As Your Great-Grandparents Saw the World

For the last two weeks I've been thinking about an essay Ta-Nehisi Coates wrote called "Grappling With Genosha," which explores why the pre-Civil War American South—and by extension, the entire United States—supported something as morally wrong as slavery.

Coates finds "almost any explanation that invokes individual evil to be unpersuasive." Instead, he says one must look at how society and self interest makes people rationlize and support things they might personally disagree with. Many people in the pre-Civil War South no doubt realized slavery was wrong but supported it because of the cumulative weight of their culture and self-interest. That's why slavery was accepted. It was far easier to go along with the evils around you than to take a stand which may cause you to lose your social standing, job, family, and much more.

I agree with this analysis. While it is easy to look back at slavery and say we enlightened modern people would never have supported such a horrible system, we're saying that from the comfort of a 150 years distance. Instead of saying how you'd have fought against slavery if you'd been alive back then, find a major societal trend in today's world and see how accepting you are of it.

For example, gasoline powered automobiles create polution and other planet-wide side effects. But how many people are willing to cut themselves off from the benefits of the internal combustible engine? Instead, the best people seem to do is slowly change things. To hope that one day technological advances will result in cleaner engines so we can have the benefits of cars without the bad things. I wonder what our descendents will think about such rationalizations?

And that is at the heart of how to view history—time changes what humans are willing to accept and how we see our world.

Last year I took part in an Authors and Ideas Panel at the World Fantasy Convention. One of the participants—author S.M. Stirling—said something which really resonated with me. To quote:

"If a writer is arguing for a point of view or a belief in their work, that's not what they really strongly believe. The things you believe most strongly, the things you never even think to argue about—your default assumptions about what the world is, what humans beings are, how they operate, that sort of thing—that suffuses what you write. These things vary both between individuals and over time. That's one of the reasons it is valuable to read stuff written a long time ago. You're looking through alien eyes. There is no one more alien than your great-great-great-grandparents. Reading stuff they wrote gives you a valuable corrective on assuming that you are the default condition for human beings. That your basic assumptions are the laws of the universe and will endure forever, or that everything changed up until it came to you and your glorious self and now it will be that way until the end of time."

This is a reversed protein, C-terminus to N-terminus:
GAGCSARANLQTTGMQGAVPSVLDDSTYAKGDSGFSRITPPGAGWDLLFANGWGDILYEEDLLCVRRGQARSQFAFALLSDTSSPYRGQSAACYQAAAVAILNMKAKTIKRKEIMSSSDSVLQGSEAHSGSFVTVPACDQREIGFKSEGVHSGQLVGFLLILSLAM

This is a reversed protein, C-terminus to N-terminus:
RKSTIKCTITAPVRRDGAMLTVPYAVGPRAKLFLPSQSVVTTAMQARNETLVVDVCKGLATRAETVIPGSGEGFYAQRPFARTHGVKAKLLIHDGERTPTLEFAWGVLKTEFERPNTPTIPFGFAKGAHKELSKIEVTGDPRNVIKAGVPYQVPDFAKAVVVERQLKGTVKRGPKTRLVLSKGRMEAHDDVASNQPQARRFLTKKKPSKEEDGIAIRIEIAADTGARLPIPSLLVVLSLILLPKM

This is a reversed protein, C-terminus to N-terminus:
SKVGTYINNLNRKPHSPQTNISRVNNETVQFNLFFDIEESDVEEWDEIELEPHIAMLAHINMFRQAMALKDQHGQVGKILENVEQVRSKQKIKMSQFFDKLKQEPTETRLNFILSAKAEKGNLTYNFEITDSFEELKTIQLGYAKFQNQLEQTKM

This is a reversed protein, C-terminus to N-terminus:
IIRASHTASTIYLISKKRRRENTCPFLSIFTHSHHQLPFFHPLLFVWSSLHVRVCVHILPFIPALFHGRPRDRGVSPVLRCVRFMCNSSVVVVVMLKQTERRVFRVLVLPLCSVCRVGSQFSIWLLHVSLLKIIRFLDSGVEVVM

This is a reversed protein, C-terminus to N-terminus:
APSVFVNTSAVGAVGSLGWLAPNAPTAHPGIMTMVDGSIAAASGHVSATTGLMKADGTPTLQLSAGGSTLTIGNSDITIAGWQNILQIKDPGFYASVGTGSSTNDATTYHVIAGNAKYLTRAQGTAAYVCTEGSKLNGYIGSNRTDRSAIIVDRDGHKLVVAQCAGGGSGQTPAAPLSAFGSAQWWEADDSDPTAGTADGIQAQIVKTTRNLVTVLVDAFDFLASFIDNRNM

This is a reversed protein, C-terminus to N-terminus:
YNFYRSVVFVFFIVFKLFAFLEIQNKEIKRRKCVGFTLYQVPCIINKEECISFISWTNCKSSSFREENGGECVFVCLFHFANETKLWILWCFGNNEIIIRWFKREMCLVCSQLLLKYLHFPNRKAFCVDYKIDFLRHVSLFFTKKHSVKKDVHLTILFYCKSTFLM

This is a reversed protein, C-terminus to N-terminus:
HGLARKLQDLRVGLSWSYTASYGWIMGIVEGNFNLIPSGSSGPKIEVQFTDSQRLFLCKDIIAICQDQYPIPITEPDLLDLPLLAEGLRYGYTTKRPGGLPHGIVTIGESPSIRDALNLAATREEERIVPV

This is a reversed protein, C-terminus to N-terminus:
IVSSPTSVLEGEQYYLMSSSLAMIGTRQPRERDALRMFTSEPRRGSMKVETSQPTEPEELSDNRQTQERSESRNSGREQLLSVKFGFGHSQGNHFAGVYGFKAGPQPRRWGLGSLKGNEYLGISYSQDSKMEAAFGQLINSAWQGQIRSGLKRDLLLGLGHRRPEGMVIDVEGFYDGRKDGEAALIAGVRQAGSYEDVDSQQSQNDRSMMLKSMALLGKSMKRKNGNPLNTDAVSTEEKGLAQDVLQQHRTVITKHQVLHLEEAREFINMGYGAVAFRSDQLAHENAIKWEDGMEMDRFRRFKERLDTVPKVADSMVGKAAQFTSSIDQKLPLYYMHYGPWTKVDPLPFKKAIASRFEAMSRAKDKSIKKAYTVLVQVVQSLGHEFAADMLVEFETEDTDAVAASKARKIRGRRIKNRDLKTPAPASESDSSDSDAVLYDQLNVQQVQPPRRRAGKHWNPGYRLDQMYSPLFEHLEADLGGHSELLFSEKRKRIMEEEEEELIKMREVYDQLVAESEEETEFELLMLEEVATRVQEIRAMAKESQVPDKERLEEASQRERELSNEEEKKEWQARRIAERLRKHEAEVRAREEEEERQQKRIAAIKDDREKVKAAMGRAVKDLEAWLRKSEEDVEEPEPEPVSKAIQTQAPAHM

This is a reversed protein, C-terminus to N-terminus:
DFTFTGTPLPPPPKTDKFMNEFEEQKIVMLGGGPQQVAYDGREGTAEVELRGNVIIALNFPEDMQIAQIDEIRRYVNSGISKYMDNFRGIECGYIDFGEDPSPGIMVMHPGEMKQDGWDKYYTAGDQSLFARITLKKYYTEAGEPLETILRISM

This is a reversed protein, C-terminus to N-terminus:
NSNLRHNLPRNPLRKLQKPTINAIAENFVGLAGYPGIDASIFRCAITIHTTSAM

I love that quote. And Stirling is absolutely correct. No one is more more alien than your great-great-great-grandparents.

But that also brings to mind how our great-great-great-grandchildren will see us. To them we will also be totally alien and they will likely condemn us for the moral choices we made—choices which to us seem totally acceptable but to our descendents will be nothing but evil.

This isn't to say slavery was anything but morally wrong. I hope that if I'd lived back then I'd have taken a stand against this evil institution. But as Ta-Nehisi Coates points out, we don't have that luxury.

Instead, Coates says that to understand how you would have lived in the past "You almost have to forget who you are and start thinking about what you might have been. But if you're going to go there, you have to go there. If this feels safe, comfortable, or affirming, you've done something wrong."